- Suicidal thoughts
- Drowsiness and fatigue
- Difficulty concentrating
- High levels of agitation
- Insomnia & restlessness
- Vivid nightmares
- Increased appetite
- Binge eating
- Impaired memory
How long does cocaine detox last
The exact timeline for how long cocaine withdrawal as part of a cocaine detox will last depends on the individual and their circumstances around their cocaine use. Cocaine withdrawal, although different for each person, can be really unpleasant if undertaken without proper, professional care and support from a drug rehab.
Typically, withdrawal symptoms emerge within 24 hours after last use and last for around 5 days, however, some cocaine detox symptoms can persist for much longer. The time taken to withdraw from cocaine is usually proportionate to the amount of time the individual has been addicted to the drug.
Cocaine addiction and withdrawal can often lead to serious mental health problems. If you are worried that yourself or a loved one is experiencing any of the above symptoms, please give the experienced team of addiction counsellors at our drug rehab a call today on 0800 955 0945. Our therapists are equipped with the knowledge and skills to help with cocaine addiction, arrange cocaine detox and explore the best solution for you and your current circumstances. We want to help in any way we can.
Get help from our team today >>
Cocaine withdrawal timeline
Withdrawal during cocaine detox can be separated into a three-phased process:
- The Crash – Due to the short-term effects of cocaine, the crash can occur following a period of heavy use. Symptoms include exhaustion, depression, anxiety, irritability, anger and increased hunger. This crash can last 3-10 days.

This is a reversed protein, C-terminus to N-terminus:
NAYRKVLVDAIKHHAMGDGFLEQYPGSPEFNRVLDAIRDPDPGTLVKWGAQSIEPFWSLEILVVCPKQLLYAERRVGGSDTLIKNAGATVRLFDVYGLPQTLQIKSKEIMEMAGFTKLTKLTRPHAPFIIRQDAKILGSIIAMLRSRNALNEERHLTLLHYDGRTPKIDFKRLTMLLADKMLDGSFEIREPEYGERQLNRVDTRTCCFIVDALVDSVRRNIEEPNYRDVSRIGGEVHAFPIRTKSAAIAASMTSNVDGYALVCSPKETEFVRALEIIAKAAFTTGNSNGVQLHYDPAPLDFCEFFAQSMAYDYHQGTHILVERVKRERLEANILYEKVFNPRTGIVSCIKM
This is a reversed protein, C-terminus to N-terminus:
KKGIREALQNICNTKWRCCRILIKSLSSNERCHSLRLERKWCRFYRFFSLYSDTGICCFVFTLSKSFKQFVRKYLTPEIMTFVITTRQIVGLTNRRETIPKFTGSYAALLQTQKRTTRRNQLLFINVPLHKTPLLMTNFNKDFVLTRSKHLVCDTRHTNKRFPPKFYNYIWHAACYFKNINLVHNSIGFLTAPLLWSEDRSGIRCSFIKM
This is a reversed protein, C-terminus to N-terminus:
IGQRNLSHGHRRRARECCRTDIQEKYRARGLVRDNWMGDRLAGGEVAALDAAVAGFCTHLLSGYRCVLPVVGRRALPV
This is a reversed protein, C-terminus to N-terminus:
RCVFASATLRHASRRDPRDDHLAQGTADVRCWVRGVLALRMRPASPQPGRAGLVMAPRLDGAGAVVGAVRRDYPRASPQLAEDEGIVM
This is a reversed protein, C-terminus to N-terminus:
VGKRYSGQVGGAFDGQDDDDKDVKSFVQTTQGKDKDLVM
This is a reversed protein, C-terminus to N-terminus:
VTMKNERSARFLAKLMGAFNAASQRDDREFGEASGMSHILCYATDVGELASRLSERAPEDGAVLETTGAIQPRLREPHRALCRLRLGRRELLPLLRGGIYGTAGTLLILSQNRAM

- Withdrawal – After the crash, the withdrawal phase of cocaine detox can last for up to 10 weeks. Symptoms include intense cocaine cravings, low concentration levels, mood swings, irritability and lethargy.
- Extinction – The extinction phase is the final phase of the cocaine detox process, and this can last anywhere up to six months. Symptoms include low mood and depression and psychological cravings for cocaine.
Help for addiction with cocaine rehab
There are a range of options available depending on the type of service you are looking for. Many people will try 1-1 counselling or local self-help groups. On some occasions this support may be adequate but very often, a more comprehensive drug intervention is required.
There are a range of private cocaine rehab centres across the UK and The Providence Projects is widely accepted as the leading affordable private provider of cocaine rehab. Established in 1996, and treating all forms of addiction, The Providence Projects has fantastic success rates in treating cocaine addiction.
The process really is very simple. The Providence Projects offer a free assessment for our cocaine rehab programmes and one of our addiction specialists are always available to take your call and run through the process.
Learn more about cocaine rehab at Providence Projects
Cocaine rehab admission
We fully understand that when the individual and the family hit a crisis and wants help, it is essential that help is available immediately. We can arrange immediate admissions on to the drug rehab programme. On admission, you will be greeted by one of our addiction therapists and a doctor to review your general health and medication.
The Providence Projects are able to arrange transport from all over the UK if you would like to be collected and chauffeured to treatment.
Immediate admissions available
After cocaine rehab: what next?
After successful completion of your cocaine rehab programme where you will cease using cocaine and start on your cocaine addiction recovery journey, you may wonder what happens afterwards. This is a real and natural fear for residents and their families.
There are a range of bespoke aftercare options and you will work with your therapist during the programme here to put together a plan that work for you. Plans may include 1-1 counselling, group sessions, attendance at CA meetings, health and fitness, yoga, skype sessions or attendance at Providence groups depending on your location.
The Providence Projects also hold an annual reunion which is a fantastic event; pictures can be seen on our website and Facebook page.
To find out more about cocaine addiction or our cocaine rehab programmes, call our friendly team at Providence Projects today on 0800 955 0945.